The General Store CCO Marcus Tesoriero – Judging PR at D&AD: does the idea remain King?

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The General Store CCO Marcus Tesoriero – Judging PR at D&AD: does the idea remain King?

Judging the eminent D&AD Awards in London on the week of King Charles’ coronation, Marcus Tesoriero, CCO of The General Store, discusses his experience with the PR jury – reflecting on the work now that the winners have been announced.


As the array of deserved humble brags now filter through LinkedIn on pencil wins at D&AD, I’d firstly like to say, congratulations, brag away. This show is tough, and judging D&AD for the second time reminds me of how proud agencies and clients should be to get a shortlist, let alone a pencil. For many within the global creative community, D&AD in London is considered the crème del a crème to win at. A Wood Pencil is considered a huge, global achievement. Winning a Yellow or one of the very few Black Pencils, is an absolute career milestone for all involved.

This year saw the return of in-person judging for D&AD. The vibe was alive as we gathered at the famous Truman Brewery festival halls after a three-year hiatus. Donal Keenan, Director of Awards and Operations at D&AD, swears that he booked in the festival dates before King Charles decided to have his coronation in the same week. Either way, Brick Lane and the surrounding Shoreditch area was buzzing in the heavenly moments when sun streaked through the often-bleak London clouds. And it was still buzzing post 7pm when our judging wrapped up most days.

The General Store CCO Marcus Tesoriero – Judging PR at D&AD: does the idea remain King?

Royal palaver aside, judging was serious business for my jury, as expected. And judging the PR category for the first time meant I needed to be on point when critiquing the work. My previous experience judging D&AD was in the Media category, which was definitely an eye-opener. As a creative director, I learnt a tonne riffing off the other judges from different media backgrounds to discover what an award-winning media idea looks like. Now judging PR, I was in the same situation. In the room, I was conditioned to listen before speaking. And there were definitely intelligent insights from every jury member to settle our crucial question: What is a world-class PR idea?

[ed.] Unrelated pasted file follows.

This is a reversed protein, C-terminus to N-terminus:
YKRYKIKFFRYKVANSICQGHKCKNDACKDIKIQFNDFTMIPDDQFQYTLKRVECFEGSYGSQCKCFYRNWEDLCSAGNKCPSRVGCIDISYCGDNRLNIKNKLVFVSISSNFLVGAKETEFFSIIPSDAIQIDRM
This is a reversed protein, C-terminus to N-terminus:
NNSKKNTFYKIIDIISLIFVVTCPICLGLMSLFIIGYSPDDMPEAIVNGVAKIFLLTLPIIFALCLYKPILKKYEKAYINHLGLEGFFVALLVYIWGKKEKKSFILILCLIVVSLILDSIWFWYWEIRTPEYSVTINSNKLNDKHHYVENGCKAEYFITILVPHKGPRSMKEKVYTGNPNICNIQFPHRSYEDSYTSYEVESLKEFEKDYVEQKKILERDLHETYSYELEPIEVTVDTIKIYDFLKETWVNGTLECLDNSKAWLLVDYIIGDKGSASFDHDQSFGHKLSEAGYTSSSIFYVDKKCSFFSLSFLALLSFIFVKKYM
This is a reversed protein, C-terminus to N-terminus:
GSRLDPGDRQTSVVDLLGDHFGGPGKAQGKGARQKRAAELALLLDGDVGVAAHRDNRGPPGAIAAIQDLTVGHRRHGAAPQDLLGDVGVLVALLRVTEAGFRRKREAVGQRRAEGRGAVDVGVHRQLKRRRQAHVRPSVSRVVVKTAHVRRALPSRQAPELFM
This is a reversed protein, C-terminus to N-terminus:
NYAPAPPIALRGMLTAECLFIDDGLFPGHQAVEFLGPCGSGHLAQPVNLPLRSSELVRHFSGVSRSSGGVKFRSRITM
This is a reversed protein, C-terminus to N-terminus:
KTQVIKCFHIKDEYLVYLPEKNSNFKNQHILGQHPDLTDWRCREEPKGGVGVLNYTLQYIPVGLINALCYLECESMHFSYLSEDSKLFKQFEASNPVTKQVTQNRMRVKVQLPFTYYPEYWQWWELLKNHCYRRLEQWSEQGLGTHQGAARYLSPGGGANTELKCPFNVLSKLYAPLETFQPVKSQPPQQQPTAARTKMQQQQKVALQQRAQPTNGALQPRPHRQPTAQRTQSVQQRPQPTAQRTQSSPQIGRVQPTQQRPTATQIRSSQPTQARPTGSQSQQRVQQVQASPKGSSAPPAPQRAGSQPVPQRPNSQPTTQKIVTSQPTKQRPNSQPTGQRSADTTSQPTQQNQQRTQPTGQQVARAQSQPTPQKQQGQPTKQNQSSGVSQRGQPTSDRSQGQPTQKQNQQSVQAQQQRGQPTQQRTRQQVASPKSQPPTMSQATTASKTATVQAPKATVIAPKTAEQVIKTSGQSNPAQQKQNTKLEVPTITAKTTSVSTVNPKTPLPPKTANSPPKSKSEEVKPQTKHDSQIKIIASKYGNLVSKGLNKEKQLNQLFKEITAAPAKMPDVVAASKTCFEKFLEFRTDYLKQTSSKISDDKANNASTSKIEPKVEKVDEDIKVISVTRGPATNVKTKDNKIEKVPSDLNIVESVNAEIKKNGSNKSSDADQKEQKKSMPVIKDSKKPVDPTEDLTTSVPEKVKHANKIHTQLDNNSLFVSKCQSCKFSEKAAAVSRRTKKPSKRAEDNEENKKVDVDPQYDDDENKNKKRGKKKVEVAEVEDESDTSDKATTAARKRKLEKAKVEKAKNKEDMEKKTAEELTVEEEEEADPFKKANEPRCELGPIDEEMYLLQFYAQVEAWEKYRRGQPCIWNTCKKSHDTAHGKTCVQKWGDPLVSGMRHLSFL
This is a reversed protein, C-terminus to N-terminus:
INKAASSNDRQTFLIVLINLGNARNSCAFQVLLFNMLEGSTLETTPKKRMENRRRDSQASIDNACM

An old-school phrase I heard once was, “Advertising is what you pay for, publicity is what you pray for.” But that’s not entirely true, as well-considered PR these days has a clear strategic intent and is often financially backed to hit measurable milestones.

One of my fellow judges said: “Advertising’s goal is to get the brand in your hands, PR’s mission is to get the brand in your head.” I like the sound of that, but great PR shouldn’t just make people think – it should make them act or transact, too. The truth is the argument between advertising and PR should be over. The idea is king. And to secure attention in this cluttered world, everything we now do as brand communicators should aim to have PR impact.

The days of shouting messages with empty promises are over. Your brand should deliver a function, a purpose – or at very least a strong emotion in people’s lives, or you’re just wasting your marketing budget. The best ideas invite people in for a cup of tea and have them leave telling everyone your full life story.